According to CBC, a Canadian homeowner, John Kidder, was contacted by his insurance broker in February 2015 and advised that his insurance policy would be revoked if he continued to list his home on Airbnb. The insurance broker advised Kidder that homeowner insurance policies do not cover short-term rentals, and that these types of rentals are considered a commercial risk.
From the insurers’ perspective, the main concerns with short-term rentals are liability exposure, theft, and vandalism. Some insurers, such as Aviva, Square One and APRIL, offer Airbnb and short-term-rental specific insurance policies. Other insurance companies do not yet offer a product designed for home-sharing, but are evaluating the need in light of the changes in the market.
Airbnb Host Protections
In 2011, Airbnb offered a $50,000 Host Guarantee to cover damage to property rented through its service. The amount has increased considerably since then. Today, the Host Guarantee provides protection to hosts for up to $1 million in damages. However, the Host Guarantee does not protect cash and securities, pets, personal liability, or shared or common areas.
Airbnb has been prompted to provide solutions for the gaps in insurance coverage for its hosts. Airbnb now advertises that its Host Protection Insurance program will act as primary coverage for eligible losses. The Host Protection Insurance program went into effect in the United States in January 15, 2015. As of October 22, 2015, it was expanded to include additional countries, and is now available for Canadian hosts.
Host Protection Insurance is designed to protect hosts against third-party claims for bodily injury or property damage. The policy is included with every booking on Airbnb and covers hosts for up to $1 million in liability, including liability coverage to hosts and, where applicable, their landlords, subject to certain conditions, limitations, and exclusions. Hosts must agree to be covered under the Host Protection Insurance program in order to list a property on Airbnb. The policy is provided through Lloyd’s of London and Airbnb is the policyholder under the policy. Airbnb hosts and, where applicable, their landlords, are the insured parties. Hosts are not required to pay an insurance premium.
Although Airbnb has taken steps to insure its hosts, some argue that the policy does not provide enough coverage. HomeAway (a holiday rental company) co-founder Carl Shepherd criticized the Airbnb Host Protection Insurance program, calling it “great marketing,” due to excessive terms and conditions, such as the requirement for hosts to show evidence they have screened guests adequately before accepting them.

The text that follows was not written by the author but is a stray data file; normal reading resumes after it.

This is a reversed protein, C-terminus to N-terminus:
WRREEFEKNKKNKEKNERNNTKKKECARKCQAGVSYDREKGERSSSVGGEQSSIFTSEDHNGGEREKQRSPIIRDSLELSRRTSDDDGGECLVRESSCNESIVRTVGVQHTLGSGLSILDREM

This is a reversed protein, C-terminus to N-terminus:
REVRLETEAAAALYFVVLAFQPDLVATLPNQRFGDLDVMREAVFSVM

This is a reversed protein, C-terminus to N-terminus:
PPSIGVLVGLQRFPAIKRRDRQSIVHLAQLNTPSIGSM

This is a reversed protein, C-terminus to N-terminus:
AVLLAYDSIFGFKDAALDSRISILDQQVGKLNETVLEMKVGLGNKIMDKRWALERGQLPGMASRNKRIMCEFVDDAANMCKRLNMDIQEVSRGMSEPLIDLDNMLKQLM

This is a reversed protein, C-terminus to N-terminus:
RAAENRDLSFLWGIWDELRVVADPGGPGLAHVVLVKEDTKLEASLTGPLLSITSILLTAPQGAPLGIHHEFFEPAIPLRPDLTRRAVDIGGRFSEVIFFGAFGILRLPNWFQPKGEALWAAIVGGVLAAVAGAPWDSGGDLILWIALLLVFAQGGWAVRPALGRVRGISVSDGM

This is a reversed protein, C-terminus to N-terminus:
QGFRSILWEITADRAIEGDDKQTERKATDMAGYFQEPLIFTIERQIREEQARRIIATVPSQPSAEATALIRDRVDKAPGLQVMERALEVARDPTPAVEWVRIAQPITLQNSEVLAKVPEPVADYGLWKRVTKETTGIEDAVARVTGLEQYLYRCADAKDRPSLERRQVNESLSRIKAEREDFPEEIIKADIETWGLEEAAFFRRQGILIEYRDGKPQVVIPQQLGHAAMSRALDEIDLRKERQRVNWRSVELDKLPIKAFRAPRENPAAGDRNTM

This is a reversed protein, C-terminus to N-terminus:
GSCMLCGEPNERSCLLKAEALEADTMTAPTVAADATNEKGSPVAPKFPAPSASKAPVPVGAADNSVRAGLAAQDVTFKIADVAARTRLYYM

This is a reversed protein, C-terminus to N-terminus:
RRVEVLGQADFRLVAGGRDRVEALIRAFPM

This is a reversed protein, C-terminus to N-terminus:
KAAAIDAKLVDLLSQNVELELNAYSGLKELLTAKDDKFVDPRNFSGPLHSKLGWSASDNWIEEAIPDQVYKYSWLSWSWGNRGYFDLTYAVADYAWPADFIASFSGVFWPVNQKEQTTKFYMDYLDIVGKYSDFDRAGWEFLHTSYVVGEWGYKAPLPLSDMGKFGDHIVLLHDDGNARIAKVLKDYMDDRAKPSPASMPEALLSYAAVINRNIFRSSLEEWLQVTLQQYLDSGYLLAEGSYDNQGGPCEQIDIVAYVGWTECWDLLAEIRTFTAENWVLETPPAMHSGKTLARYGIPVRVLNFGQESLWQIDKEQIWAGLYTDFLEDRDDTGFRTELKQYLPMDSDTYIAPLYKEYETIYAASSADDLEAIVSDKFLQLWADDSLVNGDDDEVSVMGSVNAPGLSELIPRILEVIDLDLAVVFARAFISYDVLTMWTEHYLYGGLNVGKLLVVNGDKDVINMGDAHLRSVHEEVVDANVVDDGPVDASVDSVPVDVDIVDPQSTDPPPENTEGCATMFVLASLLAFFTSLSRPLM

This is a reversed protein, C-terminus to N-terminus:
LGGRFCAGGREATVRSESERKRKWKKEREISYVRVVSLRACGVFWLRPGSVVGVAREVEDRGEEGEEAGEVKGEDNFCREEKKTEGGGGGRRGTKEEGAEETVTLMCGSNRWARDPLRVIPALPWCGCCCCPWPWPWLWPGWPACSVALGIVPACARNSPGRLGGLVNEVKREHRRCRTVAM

Malicious damage and assault are specifically mentioned as two areas not covered by the policy. The $1 million liability limit may also be insufficient, considering the value of some homes that are listed on the website and the damage that could potentially occur.
Given the pace at which the sharing economy continues to grow, and the popularity of home sharing websites, such as Airbnb, insurance companies will need to consider adjusting their policies to accommodate the changing market. In Evans v. State Farm Fire & Casualty Co., ( O.J. No. 1931), Justice Ground held that the Plaintiffs suffered damages as a result of the failure of an insurance broker to place adequate insurance on a house that the Plaintiffs rented out occasionally. The insurance broker in this case was held partially liable for the damages caused by a fire while the house was being rented.
As more and more homes are added to Airbnb and similar websites, it will be important for insurance brokers to inquire whether their clients plan to list their home or parts of their home for rent and to ensure their clients are adequately covered by their selected policies. Insurers should also consider how Airbnb coverage issues exemplify insurance concerns that arise in other sharing economy forums.
Laura Emmett is a Partner at Lerners LLP in London, Ontario, and Vice President of Canadian Defence Lawyers; Kaitlyn Armstrong is Student-At-Law at Lerners LLP.